Pielke et al. correctly point out in their Commentary ‘Dangerous assumptions’ (Nature 452, 531–532; 2008) that almost all of the Intergovernmental Panel on Climate Change (IPCC) emissions scenarios assume continuing improvements in the energy intensity of the global economy and in the carbon intensity of the global energy system, even in the absence of explicit climate policy. This assumption is not hidden, as Pielke et al. imply, and it is not unreasonable.
Over several decades before 2000, that is exactly what happened. Improved manufacturing and buildings, increased efficiency in power production, and increasing economic activity in services and other low-energy activities, all contributed. Especially with historically high energy prices, there is every reason to expect future improvements in the efficiency of energy generation and use, improvements that don't depend on climate policies. Consistent with its mandate, the IPCC developed scenarios that build on historical trends to characterize future possibilities.
Since 2000, the historical patterns have not held. The carbon intensity of the energy system and the energy intensity of the economy have both increased, driven partly by a surge in new electricity from coal, and partly by rapidly accelerating construction and manufacturing, especially in China and India. This trend, if it continues, will greatly increase the challenge of meeting an atmospheric concentration goal of 500 parts per million, or any other level. Pielke et al. are right to emphasize the stark contrast between the pattern before 2000 and that in the past few years.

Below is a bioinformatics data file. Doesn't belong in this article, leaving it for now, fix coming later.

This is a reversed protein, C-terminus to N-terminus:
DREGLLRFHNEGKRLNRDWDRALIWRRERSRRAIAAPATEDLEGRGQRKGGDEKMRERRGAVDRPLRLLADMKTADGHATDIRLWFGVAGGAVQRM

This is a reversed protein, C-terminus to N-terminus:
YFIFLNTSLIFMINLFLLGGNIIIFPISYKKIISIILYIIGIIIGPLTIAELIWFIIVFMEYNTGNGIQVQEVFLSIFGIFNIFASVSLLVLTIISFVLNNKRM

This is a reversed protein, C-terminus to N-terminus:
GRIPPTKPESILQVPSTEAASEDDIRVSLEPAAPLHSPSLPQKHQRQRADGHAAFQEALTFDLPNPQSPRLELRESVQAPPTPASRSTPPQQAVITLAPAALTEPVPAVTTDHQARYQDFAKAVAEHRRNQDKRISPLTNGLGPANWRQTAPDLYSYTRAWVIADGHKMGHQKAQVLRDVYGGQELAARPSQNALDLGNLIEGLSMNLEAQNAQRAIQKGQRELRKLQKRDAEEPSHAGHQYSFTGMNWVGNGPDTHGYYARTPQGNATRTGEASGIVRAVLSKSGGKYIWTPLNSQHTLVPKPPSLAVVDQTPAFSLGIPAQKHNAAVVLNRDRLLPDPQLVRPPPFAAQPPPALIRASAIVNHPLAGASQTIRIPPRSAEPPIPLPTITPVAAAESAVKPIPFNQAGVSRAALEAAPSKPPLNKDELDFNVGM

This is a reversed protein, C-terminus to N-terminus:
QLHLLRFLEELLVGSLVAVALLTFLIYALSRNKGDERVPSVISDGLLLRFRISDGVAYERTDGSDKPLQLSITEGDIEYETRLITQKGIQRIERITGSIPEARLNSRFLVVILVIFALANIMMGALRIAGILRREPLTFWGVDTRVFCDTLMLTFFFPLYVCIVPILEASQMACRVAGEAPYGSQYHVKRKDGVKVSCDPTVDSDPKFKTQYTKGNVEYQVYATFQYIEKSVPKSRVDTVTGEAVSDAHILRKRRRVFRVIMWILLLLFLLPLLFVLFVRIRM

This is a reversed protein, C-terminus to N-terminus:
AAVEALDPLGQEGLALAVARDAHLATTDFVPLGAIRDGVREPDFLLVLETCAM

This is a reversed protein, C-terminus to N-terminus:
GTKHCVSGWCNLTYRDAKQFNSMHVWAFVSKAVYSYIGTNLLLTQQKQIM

The trends towards increased carbon and energy intensity may or may not continue. In either case, we need new technologies and strategies for both endogenous and policy-driven intensity improvements. Given recent trends, it is hard to see how, without a massive increase in investment, the requisite number of relevant technologies will be mature and available when we need them.